Bonds Rip-Off Taxpayers

by Lou Binninger

Plumas Lake Elementary School District wants its voters to approve issuing $20 million in bonds to be used when the district needs them for a new middle school. The approval would trigger additional funding from the state. For approval, Measure G needs 66.7% of those going to the polls to agree.

The district doesn’t state what the bonds will cost in interest when they are paid off in 2051-52. Does anyone care about how much they overpay for an item when they borrow to acquire it? Maybe just the WW II generation worried about such numbers.

The bond would cost property owners $72 per $100,000 of assessed value or $216 for a $300,000 piece of real estate every year until 2051-2052. That amounts to an additional $7,680 on property taxes and fees over 30 years. Most adults will not be around to pay the bonds off, but future property owners will inherit the debt.

Longtime Yuba County residents are shocked at the exorbitant property taxes in newer developments like Plumas Lake and Edgewater. One Plumas Lake resident in a modest home has a $3,600 property tax bill that includes multiple school, Yuba College and levee bonds along with Mello-Roos development fees. She is voting against Measure G.

She said the taxes are too high and the schools still have ample space. The district says its three schools have a capacity of 1650-1750 students with a current enrollment of 1270. However, their numbers are based on keeping K-3 classes at less than 24 students and grades 4-8 at 28 pupils or less.

The district notes that building permits for new homes have increased in each of the last 3-years along with enrollment. Residents wonder if portable classrooms couldn’t be added with minimum costs when needing increased capacity thereby putting-off adding more debt on taxpayers.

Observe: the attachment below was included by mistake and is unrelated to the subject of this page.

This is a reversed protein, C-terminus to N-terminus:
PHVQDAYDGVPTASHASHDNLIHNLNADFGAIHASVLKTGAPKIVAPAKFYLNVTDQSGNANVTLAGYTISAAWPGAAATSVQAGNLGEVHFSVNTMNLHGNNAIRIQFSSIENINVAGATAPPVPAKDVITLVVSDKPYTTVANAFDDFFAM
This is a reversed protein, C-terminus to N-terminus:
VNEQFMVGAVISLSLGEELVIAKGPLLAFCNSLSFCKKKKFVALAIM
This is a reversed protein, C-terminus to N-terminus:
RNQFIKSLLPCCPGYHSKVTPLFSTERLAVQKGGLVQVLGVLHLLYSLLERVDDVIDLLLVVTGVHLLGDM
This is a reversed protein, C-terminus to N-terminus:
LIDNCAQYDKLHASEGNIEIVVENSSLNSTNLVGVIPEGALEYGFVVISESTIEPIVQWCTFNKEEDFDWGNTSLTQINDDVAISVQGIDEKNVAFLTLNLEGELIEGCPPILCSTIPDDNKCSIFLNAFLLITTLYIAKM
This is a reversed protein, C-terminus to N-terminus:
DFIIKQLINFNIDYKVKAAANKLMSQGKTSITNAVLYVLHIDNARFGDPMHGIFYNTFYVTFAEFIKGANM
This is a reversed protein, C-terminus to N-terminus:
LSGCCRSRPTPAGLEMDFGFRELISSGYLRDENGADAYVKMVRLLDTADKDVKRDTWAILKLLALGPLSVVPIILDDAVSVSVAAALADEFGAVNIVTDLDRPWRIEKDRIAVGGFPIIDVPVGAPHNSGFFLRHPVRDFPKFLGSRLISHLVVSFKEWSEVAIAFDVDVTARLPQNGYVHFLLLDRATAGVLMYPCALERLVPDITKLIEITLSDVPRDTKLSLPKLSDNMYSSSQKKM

Another factor wasting 20%-30% of the borrowed money used for construction labor is the federal requirement to pay union wages on any jobs affiliated with government. Rather than getting the best quotes based upon qualified contractors bidding on the same blueprints, the wages are dictated by the Davis-Bacon Act of 1931, originally a racist law designed to keep black contractors out of the building trades.

It came about when a contractor employed African-American workers from Alabama to build a Veterans' hospital in the New York District of Congressman Robert Bacon. Prompted by concerns over the displacement of local employees by black migrant laborers and competitive pressure toward lower wages, Bacon introduced the first version of his bill in 1927.

African American labor was much cheaper than the going rate. Blacks were said to be less productive. However, the government could not leave the decision up to the project owner to choose lower labor cost and slower production versus the alternative. The anti-free market Congressman had to tip the unions, use a little social engineering, a little crony capitalism, and a little corruption.

The aim of the act, similar to minimum wage legislation, was to make sure that white labor was preferred over African Americans on such projects. Wage rates were fixed at the higher level of the more productive labor, meaning that it would be the more efficient, white labor that was employed.

This racist move to discriminate robbed all Americans of both freedom and finances.

The $20 million school bond proposal of course does not explain that taxpayers will overpay on labor costs not counting the waste in the state’s contribution by paying mandated government-rigged Davis-Bacon wages.

The government needs to repeal Davis – Bacon and give the job to the lowest bidder regardless of the contractor’s ethnicity, union affiliation or worker pay. Government’s role in public schools should be to set construction standards and that’s it.

Newer developments like Edgewater, Plumas Lake and such are burdened with egregious fees. Hiked costs due to layer after layer of regulations and environmental requirements have priced most young people out of the housing market. Now the schools want to add to that burden.

California needs reform at every level. We need a revolution not another bond.

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